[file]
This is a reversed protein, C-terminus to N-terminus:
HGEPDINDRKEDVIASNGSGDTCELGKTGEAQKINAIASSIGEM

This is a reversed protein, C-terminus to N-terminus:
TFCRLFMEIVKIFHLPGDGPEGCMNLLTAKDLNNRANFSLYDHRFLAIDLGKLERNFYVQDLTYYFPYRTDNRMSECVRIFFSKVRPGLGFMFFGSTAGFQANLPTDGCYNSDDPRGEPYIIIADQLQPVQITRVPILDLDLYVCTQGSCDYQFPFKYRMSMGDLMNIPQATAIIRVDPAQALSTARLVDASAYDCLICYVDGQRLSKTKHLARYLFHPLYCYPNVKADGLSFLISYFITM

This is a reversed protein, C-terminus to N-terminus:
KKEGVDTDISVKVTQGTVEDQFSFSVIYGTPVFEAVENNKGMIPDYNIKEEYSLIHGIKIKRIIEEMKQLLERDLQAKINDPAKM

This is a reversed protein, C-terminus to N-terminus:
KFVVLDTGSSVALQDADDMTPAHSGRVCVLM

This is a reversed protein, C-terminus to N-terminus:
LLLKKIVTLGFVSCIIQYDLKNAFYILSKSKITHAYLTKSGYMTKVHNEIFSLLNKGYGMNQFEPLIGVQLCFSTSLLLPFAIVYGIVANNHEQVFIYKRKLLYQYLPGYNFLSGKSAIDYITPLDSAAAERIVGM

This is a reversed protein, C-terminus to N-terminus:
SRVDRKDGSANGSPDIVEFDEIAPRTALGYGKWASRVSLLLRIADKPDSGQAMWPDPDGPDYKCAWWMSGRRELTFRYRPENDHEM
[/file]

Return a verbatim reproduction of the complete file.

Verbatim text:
This is a reversed protein, C-terminus to N-terminus:
HGEPDINDRKEDVIASNGSGDTCELGKTGEAQKINAIASSIGEM

This is a reversed protein, C-terminus to N-terminus:
TFCRLFMEIVKIFHLPGDGPEGCMNLLTAKDLNNRANFSLYDHRFLAIDLGKLERNFYVQDLTYYFPYRTDNRMSECVRIFFSKVRPGLGFMFFGSTAGFQANLPTDGCYNSDDPRGEPYIIIADQLQPVQITRVPILDLDLYVCTQGSCDYQFPFKYRMSMGDLMNIPQATAIIRVDPAQALSTARLVDASAYDCLICYVDGQRLSKTKHLARYLFHPLYCYPNVKADGLSFLISYFITM

This is a reversed protein, C-terminus to N-terminus:
KKEGVDTDISVKVTQGTVEDQFSFSVIYGTPVFEAVENNKGMIPDYNIKEEYSLIHGIKIKRIIEEMKQLLERDLQAKINDPAKM

This is a reversed protein, C-terminus to N-terminus:
KFVVLDTGSSVALQDADDMTPAHSGRVCVLM

This is a reversed protein, C-terminus to N-terminus:
LLLKKIVTLGFVSCIIQYDLKNAFYILSKSKITHAYLTKSGYMTKVHNEIFSLLNKGYGMNQFEPLIGVQLCFSTSLLLPFAIVYGIVANNHEQVFIYKRKLLYQYLPGYNFLSGKSAIDYITPLDSAAAERIVGM

This is a reversed protein, C-terminus to N-terminus:
SRVDRKDGSANGSPDIVEFDEIAPRTALGYGKWASRVSLLLRIADKPDSGQAMWPDPDGPDYKCAWWMSGRRELTFRYRPENDHEM